TABLE 1__________________________________________________________________________DESULFURIZATION OF FCC GASOLINE1 Pressure Temp.Catalyst PSIG °F. LHSV (R+O) % DS2 % SAT3__________________________________________________________________________CoMo/Al 100 600 6 -10.1 93 69 100 600 3 -12.1 96 85 500 600 6 -14.3 91 97 500 600 3 -15.7 96 98CoMo/Alumina 100 600 6 - 8.0 87 36+ RE 100 600 3 -10.2 94 52 500 600 3 -12.1 99 95CoMo/Alumina 100 600 6 - 5.2 92 39+ Ba 100 600 3 - 8.8 94 59 500 600 6 -13.8 90 95CoMo/Alumina 100 600 6 - 2.0 52 13+ Mg 100 600 3 - 3.4 73 21 500 600 3 -13.4 89 97CoMo/Alumina 100 600 6 - 3.9 68 30+ Fe 100 600 3 - 6.3 80 40__________________________________________________________________________ 1 S = .387 Br No. = 60 R+O = 91.3 2 Wt. % desulfurization. 3 As determined by decrease in bromine number.
It is clearly evident from an evaluation of the data of Table 1 that desulfurization of the full boiling range product gasoline was accompanied by a substantial loss in octane number. It is also clear that the cobalt-molybdena-alumina catalyst promoted with barium is superior to all the other catalysts in one or more areas of octane loss, percent desulfurization and percent saturation particularly at the lower pressure condition of 100 psig.
The work reported in Table 1 above was followed by treating with hydrogen for sulfur removal only a high boiling portion of the FCC gasoline and comprising about the bottom 43 percent of the gasoline product of fluid cracking. The untreated portion is combined with the treated portion to form the reconstituted gasoline for improvement determination. The high boiling gasoline charged to the desulfurization operation was a 280°F.+ gasoline boiling product fraction of fluid cracking comprising a sulfur content of 0.235 wt.% and a Br. No. of 15.50. The total FCC gasoline has a sulfur content of 0.123%, a Br. No. of 49.6 and an octane number (R+O) of 92.3. The reconstituted gasoline had a much lower sulfur level without product octane loss as shown by Table 2.
Table 2__________________________________________________________________________DESULFURIZATION OF 280°F. + GASOLINE AND PROPERTIESOF RE-CONSTITUTED GASOLINE Pressure Temp.Catalyst PSIG °F. LHSV Δ (R+O) % DS Br.No.__________________________________________________________________________CoMo/Alumina 100 600 6 -1.3 76 54.1 200 600 6 -1.9 74 54.4 500 600 6 -1.6 76 52.1CoMo/Alumina 100 600 6 +0.1 75 55.8+Ba 200 600 6 +0.1 76 55.3 500 600 6 -0.5 76 54.0 100 600 10 +1.2 69 55.6__________________________________________________________________________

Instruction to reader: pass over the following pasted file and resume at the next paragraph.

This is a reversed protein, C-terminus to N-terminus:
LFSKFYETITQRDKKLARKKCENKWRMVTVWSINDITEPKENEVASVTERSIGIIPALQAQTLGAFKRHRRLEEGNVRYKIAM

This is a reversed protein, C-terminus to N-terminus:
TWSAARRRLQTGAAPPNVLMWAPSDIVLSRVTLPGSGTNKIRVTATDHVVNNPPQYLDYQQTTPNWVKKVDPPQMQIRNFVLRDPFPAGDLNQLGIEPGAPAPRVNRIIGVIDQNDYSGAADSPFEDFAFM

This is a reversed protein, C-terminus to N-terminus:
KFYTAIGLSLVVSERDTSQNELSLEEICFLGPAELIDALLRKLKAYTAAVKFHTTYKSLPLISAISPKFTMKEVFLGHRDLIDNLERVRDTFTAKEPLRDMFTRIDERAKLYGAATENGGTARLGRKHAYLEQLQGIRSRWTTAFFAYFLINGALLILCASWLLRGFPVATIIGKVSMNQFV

The data of Table 2 show that 75% desulfurization can be achieved when hydrofinishing only a high boiling portion of the gasoline with little loss in (R+O) octane number when using a cobalt-molybdena-alumina catalyst and with substantially no loss when using the barium promoted catalyst.
In Table 3 below the data obtained are presented when processing a 200°F.+ gasoline product of fluid cracking under the desulfurizing conditions and catalysts shown.
Table 3______________________________________DESULFURIZATION OF 200°F. + GASOLINE ANDRECONSTITUTED GASOLINE PROPERTIES Pressure Temp.Catalyst PSIG °F. LHSV Δ R+O % DS______________________________________CoMo/Alumina 100 600 6 -2.1 88 200 600 6 -3.0 89 500 600 6 -3.9 85CoMo/Al+2% Ba 200 600 6 -3.3 90 500 600 6 -3.6 87CoMo/Al+4% Ba 100 600 6 -1.0 84 200 600 6 -1.2 89 500 600 6 -3.0 86CoMo/Al+10% Ba 100 600 6 +0.2 58 200 600 6 +0.4 59 500 600 6 +0.1 70CoMo/Al+4% Mg 100 600 6 -0.5 86 200 600 6 -1.8 89 500 600 6 -3.0 87CoMo/Al+4% Cd 100 600 6 -0.2 78 200 600 6 -0.7 85 500 600 6 -1.8 83CoMo/Al+4% RE 100 600 6 -1.3 89 200 600 6 -2.7 88 500 600 6 -2.7 85______________________________________ Charge S = .155% Br. No. = 45.0 (R+O) Octane Number = 92.3 Bottoms (67%) S = .219% Br. No. = 25.8
It is clear from the data of Table 3, that the barium promoted catalyst provided better overall results than the cobalt-molybdena catalyst containing no barium. It is also noted that a catalyst containing as much as 10 percent barium realized no significant octane loss under the lower desulfurizing results. The superiority of the barium promoted catalyst is clearly shown by the data presented above.
To facilitate a better understanding of the concepts of the present invention reference is now had to FIG. 1 which is a plot of data showing the sulfur content of gasoline products of cracking at various boiling points. In the specific example of FIG. 1 it is noted that the gasoline products do not exceed a cumulative sulfur level of about 0.025 wt. percent until you reach about a 55 percent boiling point. It is also noted that the cumulative sulfur level rapidly increases after you reach about the 75 percent boiling point.
In FIG. 2, the olefin content of the gasoline product reported in FIG. 1 is provided. The graph of FIG. 2 shows that one of the gasoline products has a much higher olefin content than the other. These curves also indicate that a significant portion of the olefin content of the gasoline product occurs in the front end thereof. For example, in the curve represented by circles, which is the flatter curve, the cumulative olefin content above the 60 percent boiling point is relatively small. Thus when deslfurizing only a selected high boiling portion of the gasoline product such as that boiling above about its 60 percent boiling point, a significant sulfur reduction can be achieved with a limited reduction in olefin content.